Da’Vine Joy Randolph, the reluctant method actress (and almost opera singer) tipped for an Oscar

The Yale-trained performer is no newcomer: in addition to ‘The Holdovers,’ she has appeared in ‘Only Murders in the Building’ and ‘Dolemite Is My Name’

Da'Vine Joy Randolph Premios Oscars
Da'Vine Joy Randolph at the Critics Choice gala, where she was awarded for her role as Mary Lamb in 'The Holdovers' on December 4, 2023 in Los Angeles, California.Chris Pizzello (AP)
María Porcel

A lot of people who see Da’Vine Joy Randolph pose for photographers on the red carpets of Los Angeles, in designer dresses, large sunglasses, and a halo of old Hollywood glamour, wonder who she is. She is the actor who, week after week for the last few months, has gotten on stage to accept award after award.

But beyond the designer clothes and long eyelashes of awards season, Randolph’s career has been in the making for a good decade. She has been seen a lot in movies and television, and even in some musicals. Barring a meteorite smashing into Earth — and with the permission of Emily Blunt, America Ferrera, Jodie Foster, and Danielle Brooks — March 10 will see her win an Oscar. And then there will be no excuses for not remembering her name.

Randolph’s career has taken off in recent months thanks to her role as cook Mary Lamb in The Holdovers. It is the last step of a long, stable path, built with care and dedication, based on good offers and also very thoughtful decisions over almost 12 years. And she didn’t even want to be an actor.

Randolph was very angry when she was forced to follow that path. The young Da’Vine was studying to be an opera singer. Ever since she was a child she had a wonderful voice, especially for singing gospel, and for years she sang in her school choir in Hershey, Pennsylvania. In fact, her first steps at local art schools and at Temple University were to graduate in vocal performance. She saw herself as an R&B star, and her mentors saw a career as an opera singer. But after her first steps at university, she was awarded a scholarship at the prestigious Yale.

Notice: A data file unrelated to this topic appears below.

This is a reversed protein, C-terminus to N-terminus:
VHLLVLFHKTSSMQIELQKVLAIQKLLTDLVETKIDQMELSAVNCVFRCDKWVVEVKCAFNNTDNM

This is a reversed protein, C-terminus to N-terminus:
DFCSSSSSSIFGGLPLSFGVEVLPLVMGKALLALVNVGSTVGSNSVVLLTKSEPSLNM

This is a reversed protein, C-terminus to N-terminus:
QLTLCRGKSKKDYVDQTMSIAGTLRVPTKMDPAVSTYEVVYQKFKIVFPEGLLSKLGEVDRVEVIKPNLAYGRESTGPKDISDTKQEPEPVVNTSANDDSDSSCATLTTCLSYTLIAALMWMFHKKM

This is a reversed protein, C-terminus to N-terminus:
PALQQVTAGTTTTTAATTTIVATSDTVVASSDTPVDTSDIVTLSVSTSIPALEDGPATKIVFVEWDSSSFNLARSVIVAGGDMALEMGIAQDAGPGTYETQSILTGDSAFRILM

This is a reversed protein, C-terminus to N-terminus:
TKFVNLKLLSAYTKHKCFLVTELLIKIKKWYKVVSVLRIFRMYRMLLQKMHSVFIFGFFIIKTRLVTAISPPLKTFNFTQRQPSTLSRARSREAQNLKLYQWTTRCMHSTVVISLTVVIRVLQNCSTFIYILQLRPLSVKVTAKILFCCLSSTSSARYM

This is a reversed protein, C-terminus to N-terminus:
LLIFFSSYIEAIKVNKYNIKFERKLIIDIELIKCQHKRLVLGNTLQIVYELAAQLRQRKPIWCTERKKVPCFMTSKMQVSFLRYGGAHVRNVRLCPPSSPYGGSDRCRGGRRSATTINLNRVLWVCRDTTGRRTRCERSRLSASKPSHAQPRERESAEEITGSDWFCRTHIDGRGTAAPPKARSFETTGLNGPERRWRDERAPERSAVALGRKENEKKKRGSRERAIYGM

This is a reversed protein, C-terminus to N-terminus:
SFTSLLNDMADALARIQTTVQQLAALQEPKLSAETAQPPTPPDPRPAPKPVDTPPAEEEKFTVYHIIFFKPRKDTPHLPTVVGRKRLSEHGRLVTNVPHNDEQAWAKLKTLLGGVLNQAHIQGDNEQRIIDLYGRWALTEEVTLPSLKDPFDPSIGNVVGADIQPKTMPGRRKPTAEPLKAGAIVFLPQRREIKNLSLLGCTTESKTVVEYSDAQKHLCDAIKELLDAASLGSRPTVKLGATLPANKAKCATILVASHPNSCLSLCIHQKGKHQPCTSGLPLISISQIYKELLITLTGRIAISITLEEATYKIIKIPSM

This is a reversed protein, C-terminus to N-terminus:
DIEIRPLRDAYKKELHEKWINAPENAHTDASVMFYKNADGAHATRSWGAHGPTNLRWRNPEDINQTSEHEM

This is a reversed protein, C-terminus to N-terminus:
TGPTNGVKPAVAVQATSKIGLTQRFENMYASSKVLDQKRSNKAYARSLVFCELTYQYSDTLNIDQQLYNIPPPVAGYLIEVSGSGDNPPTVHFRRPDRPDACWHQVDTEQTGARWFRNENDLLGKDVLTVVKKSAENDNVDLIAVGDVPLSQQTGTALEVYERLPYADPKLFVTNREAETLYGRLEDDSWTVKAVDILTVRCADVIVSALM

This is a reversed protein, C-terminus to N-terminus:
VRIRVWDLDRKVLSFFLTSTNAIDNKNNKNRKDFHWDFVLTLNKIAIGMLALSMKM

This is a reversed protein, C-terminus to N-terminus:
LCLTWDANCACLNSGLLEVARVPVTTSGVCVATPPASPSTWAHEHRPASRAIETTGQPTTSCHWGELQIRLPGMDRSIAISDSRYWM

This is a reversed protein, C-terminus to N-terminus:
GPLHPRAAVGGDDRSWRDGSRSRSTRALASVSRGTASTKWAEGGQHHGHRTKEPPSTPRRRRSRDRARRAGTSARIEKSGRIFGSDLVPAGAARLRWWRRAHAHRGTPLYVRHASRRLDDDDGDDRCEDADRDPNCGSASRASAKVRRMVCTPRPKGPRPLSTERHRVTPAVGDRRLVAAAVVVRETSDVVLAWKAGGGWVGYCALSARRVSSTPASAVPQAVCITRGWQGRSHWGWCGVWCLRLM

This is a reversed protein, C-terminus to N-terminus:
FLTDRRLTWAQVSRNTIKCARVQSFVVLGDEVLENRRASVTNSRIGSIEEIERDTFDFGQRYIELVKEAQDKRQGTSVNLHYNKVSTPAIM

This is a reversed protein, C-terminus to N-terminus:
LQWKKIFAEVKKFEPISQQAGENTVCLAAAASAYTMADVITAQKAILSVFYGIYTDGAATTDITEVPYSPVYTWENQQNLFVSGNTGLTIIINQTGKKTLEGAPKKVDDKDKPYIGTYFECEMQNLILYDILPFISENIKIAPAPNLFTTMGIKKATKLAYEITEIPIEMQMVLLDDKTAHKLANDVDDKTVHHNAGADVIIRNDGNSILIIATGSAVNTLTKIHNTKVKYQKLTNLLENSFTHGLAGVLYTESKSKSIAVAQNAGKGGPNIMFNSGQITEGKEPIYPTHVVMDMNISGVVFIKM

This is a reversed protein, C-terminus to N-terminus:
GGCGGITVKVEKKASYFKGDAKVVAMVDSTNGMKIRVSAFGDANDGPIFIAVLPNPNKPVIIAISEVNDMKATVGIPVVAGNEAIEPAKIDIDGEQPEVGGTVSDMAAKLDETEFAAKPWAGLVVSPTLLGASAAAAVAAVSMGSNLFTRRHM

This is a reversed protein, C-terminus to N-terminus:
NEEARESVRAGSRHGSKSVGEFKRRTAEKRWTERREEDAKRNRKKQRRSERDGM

She intended to go to the downtown conservatory, but due to an administrative error she was kicked out of the program in her first year. Since she had a scholarship and wanted to graduate on time, she was advised by her mother to enroll in theater in the meantime. “I was literally crying, kicking and screaming in administration: ‘Please, I don’t want to be an actor, my mom told me I have to do it,’” she recalled in an interview with Essence magazine two years ago. “And this is what has become of it. So I’m grateful to my mom but I never, ever ever wanted nor desired this at all. To be a performer in some sense, sure. But not this.”

She made a virtue out of necessity and took advantage of her stay at Yale. She was able to spend a summer at Oxford University, where she discovered Shakespeare and fell in love with theater. From there, like every aspiring actor, she went to New York. Sharing a flat and working as a nanny, the days passed, the money ran out and desperation took hold. She was about to leave for Los Angeles to try her luck in the pilot season for series when she found out that there was a vacancy in the Ghost musical. It was for the role of Oda Mae Brown, the 45-year-old psychic played by Whoopi Goldberg in the 1990 film.